U.S. Death Toll From Hurricane Sandy Hits 113

The recovery from Hurricane Sandy continues to proceed, but the costs continue to mount:

The outward signs of recovery were everywhere Monday across the Northeast nearly two weeks after Superstorm Sandy struck: Power restored to tens of thousands, bridges and tunnels reopened, and limited train and ferry service up and running.

But there were signs, too, of struggle.

People in hard-hit areas were still clearing debris from their homes, standing watch among ruins to ward off looters, and putting on layers of clothing to battle the cold.

The death toll from Sandy rose by two Sunday to at least 113 across several states, with 43 of those fatalities in New York City, according to New York’s chief medical examiner.

Authorities discovered the body of a 66-year-old man who appeared to have drowned in his home on hard-hit Staten Island, while a 77-year-old man from the battered beachside community of Far Rockaway, Queens, died of injuries he suffered when he fell down a flight of stairs.

More than 160,000 customers in 10 states and the District of Columbia remained without power Sunday, according to the U.S. Department of Energy. The number of people affected was considerably higher, given that a single power customer could range from an apartment building to a house, the agency said.

Not long after the superstorm, more than 8.6 million people were without power, the Energy Department said.

In other news, New York Governor Andrew Cuomo announced yesterday that Sandy related damage could total $30 billion for New York alone, where many low-lying areas of New York City were flooded and vast stretches of Long Island were severely impacted by the storm.  No word yet on damages estimates for New Jersey, but we’re getting to the point now where the initial estimate of $50 billion is likely to be surpassed once everything is added up.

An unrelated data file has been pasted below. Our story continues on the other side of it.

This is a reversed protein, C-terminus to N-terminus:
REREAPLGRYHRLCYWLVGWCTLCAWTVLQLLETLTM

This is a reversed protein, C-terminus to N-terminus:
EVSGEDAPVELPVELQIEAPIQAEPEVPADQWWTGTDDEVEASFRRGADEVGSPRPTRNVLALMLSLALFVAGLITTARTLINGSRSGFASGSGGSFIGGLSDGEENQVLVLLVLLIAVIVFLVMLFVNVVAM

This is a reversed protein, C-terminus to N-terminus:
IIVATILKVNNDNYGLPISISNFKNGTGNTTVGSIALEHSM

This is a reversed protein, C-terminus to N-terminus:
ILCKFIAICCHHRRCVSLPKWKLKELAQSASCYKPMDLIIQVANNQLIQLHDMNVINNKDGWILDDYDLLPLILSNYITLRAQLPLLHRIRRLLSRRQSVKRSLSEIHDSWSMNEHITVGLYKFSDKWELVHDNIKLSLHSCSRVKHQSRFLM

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Doug Mataconis
About Doug Mataconis
Doug Mataconis held a B.A. in Political Science from Rutgers University and J.D. from George Mason University School of Law. He joined the staff of OTB in May 2010 and contributed a staggering 16,483 posts before his retirement in January 2020. He passed far too young in July 2021.


  1. JKB says:

    Oh look, no one is interested when FEMA is again incompetent and only 7 years after their last major failure propelled them into the limelight. Of course, this time there are Democrats running the agency and in the White House. And FEMA bugs out when there is inclimate weather.

    Of course, the power problems stem from the failure of the local power authorities to do maintenance, i.e,. tree trimming. But they tried, it was the little Liberal who ran down to the courthouse every time they tried to cut an overhanging branch screaming about the natural environment.

    But no fear, just as with Katrina, the churches are coming to the rescue. But with chainsaw-toting Baptists freeing the victims from their homes will the New York Times readers survive the reality?

    Among the more entertaining incidents, a crew of chainsaw-toting Baptists showed up and started cutting people’s trees for free. This was extremely necessary, because all tree service companies are booked up solid on larger jobs. cite

  2. Console says:


    You do realize that you could take the number of dead from Sandy… multiply it by TEN and it still wouldn’t equal Katrina?

  3. mantis says:


    Nearly everything you wrote is nonsense, per usual.

  4. JKB says:


    Why, yes I do. I also know for a fact that they had to use bucket trucks to get the bodies out of the trees. That most were killed in the first 2 hours of the water coming ashore and that entire neighborhoods were wiped clean except for the concrete pads.

    What’s your point?

  5. Console says:


    That Sandy isn’t Katrina and Obama damn sure isn’t Bush.